Sometimes, just for fun, I look at the singles ads. I play a game of wondering which one I would respond to. The answer is a resounding zero. That's because they all sound too perfect, which makes me think they're lying.
When a man describes himself as "Looking for someone who can indulge their longing for fine dining, travel and theater," I suspect the reality is more like warm beer, dirty underwear and reality TV.
I have a friend who answered one of these "too-good-to-be-true" ads. They met for brunch and she knew right away it wasn't going to work out because he glanced at the menu and then said, "So, do you want to split an order of toast?"
She said, "Why don't you have the whole order, and I'll just split?"
I can't say I blame her, although in general I think single people have totally unrealistic expectations of perfection in a mate. I fixed up two friends of mine, and they seemed to be getting along fine. Then the woman told me that she didn't think the relationship was going to go any further, because he didn't own any classical CDs, just jazz. I told her she should be looking for a partner, not a clone. And there's nothing wrong with jazz: It's not like he had a collection of polka music! She could go to the opera with her girlfriends. Fortunately, she listened to me, and they are living happily ever after.
I don't envy anyone who's playing the dating game: It can be nerve-wracking and heart-breaking. As for me, I was never very good at the quality men admire most in women, which is keeping your mouth shut. If I disagree, I voice my opinion. I just happen to believe the world would be a better place if everyone would just do what I tell them. Plus, I only laugh at jokes I think are funny. So I guess I don't fit the standard profile of someone who wants to please men.
So there I was on a blind date one February, meeting a man who needed his Green Card, which is why we got married in April.
My friends thought I was taking a big chance, that he might disappear as soon as he got his papers. That was more than 40 years ago, and we're still going strong. Truth be told, sometimes we're going weak -- but at least we're still going. In this game of singles, you just never know.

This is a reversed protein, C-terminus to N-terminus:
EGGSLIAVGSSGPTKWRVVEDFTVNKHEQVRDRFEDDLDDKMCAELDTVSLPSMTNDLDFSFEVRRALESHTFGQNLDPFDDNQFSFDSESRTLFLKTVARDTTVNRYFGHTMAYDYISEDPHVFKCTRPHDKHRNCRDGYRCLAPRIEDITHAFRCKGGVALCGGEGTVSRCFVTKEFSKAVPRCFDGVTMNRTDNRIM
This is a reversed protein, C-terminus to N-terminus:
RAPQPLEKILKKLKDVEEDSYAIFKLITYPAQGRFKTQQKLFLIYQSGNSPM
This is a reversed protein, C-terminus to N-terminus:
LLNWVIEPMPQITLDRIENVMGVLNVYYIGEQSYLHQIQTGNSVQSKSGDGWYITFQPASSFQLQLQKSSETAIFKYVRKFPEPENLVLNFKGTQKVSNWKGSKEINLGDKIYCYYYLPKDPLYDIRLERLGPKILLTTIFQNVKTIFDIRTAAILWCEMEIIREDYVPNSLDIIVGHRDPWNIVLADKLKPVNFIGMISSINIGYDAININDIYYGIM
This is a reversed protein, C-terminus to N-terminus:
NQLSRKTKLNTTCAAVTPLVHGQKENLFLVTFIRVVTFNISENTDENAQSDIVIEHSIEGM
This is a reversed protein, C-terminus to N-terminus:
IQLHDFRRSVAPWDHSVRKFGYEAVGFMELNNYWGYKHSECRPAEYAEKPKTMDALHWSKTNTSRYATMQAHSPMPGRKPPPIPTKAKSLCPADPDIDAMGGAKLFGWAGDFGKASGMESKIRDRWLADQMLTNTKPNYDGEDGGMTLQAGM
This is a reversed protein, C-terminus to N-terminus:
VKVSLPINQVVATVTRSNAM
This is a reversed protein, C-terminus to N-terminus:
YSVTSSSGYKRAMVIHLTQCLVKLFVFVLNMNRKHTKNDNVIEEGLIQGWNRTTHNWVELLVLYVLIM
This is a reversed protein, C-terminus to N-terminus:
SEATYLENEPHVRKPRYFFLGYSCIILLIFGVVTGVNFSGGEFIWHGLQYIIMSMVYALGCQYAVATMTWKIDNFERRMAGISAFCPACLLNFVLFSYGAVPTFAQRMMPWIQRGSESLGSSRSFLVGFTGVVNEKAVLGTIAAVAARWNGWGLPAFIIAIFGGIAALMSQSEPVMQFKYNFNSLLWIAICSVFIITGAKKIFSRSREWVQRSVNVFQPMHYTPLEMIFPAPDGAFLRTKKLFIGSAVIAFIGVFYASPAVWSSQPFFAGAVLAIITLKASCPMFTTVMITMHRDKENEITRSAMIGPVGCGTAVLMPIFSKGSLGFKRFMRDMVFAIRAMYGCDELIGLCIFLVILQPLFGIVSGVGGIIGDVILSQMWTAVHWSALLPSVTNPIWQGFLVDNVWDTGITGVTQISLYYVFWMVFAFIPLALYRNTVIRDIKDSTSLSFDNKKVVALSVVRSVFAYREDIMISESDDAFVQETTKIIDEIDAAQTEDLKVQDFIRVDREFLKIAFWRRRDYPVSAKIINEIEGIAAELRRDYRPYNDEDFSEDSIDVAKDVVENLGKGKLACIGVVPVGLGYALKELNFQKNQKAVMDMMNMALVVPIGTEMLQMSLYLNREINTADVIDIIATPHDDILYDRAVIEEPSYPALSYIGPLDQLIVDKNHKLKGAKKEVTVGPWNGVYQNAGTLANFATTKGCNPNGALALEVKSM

My husband, Benni, seems to like me just the way I am -- even though we argue constantly.
If I say it's too cold in the house, he says "Oh please, you don't know what you're talking about."
If he says no one's dressing up for the party, I say, "Oh please, you don't know what you're talking about."
It's become a knee-jerk reaction -- even when it makes no sense. Once, I was telling some friends what a wonderful father Benni is, and he interrupts me, "Oh please, you don't know what you're talking about."
The Danish philosopher S?ren Kierkegaard said, "Marry or do not marry, you will regret it either way."
But the Larry David of existentialism was wrong. I do not regret it -- even though we have our differences. In my performances, I want to make people laugh, but here's a more serious song I sing for couples like my husband and me. We're like most married people I know -- including the jazz vs. classical friends I fixed up.
We seldom have heart to hearts,
We rarely see eye to eye,
But when we're hand in hand,
It's grand that he's my guy.
I like Broadway, he likes jazz,
He wants simple, I need pizzazz.
There's only one thing on which we agree,
I like him, and he likes me.
He likes home, I like out,
He's kinda soft-spoken while I tend to shout,
The future looks grim, our chances are slim,
But he likes me and I like him.
He washes the cars, he opens jars,
He keeps the books and feeds the cat,
He doesn't bring flowers or valentines,
But I've learned to read between the lines.
He keeps me safe, he keeps me sound,
I'm not myself when he's not around,
We're as different as two could be,
Still I love him and he loves me.
We're day and night; we're black and white,
Still I love him and he loves me.
The good news? When it comes to finding the love of your life, all you need is one.
Annie Korzen's latest show is "Straight From the Mouth," at the Acme Theatre every Thursday through March 16. 135 N. La Brea, Los Angeles. $25. For information, call (323) 525-0202 or visit www.acmecomedy.com/straight.htm.
Annie Korzen is a comedy writer-actress who is best known for her recurring role of Doris Klompus on "Seinfeld" and her humorous essays on NPR's "Morning Edition."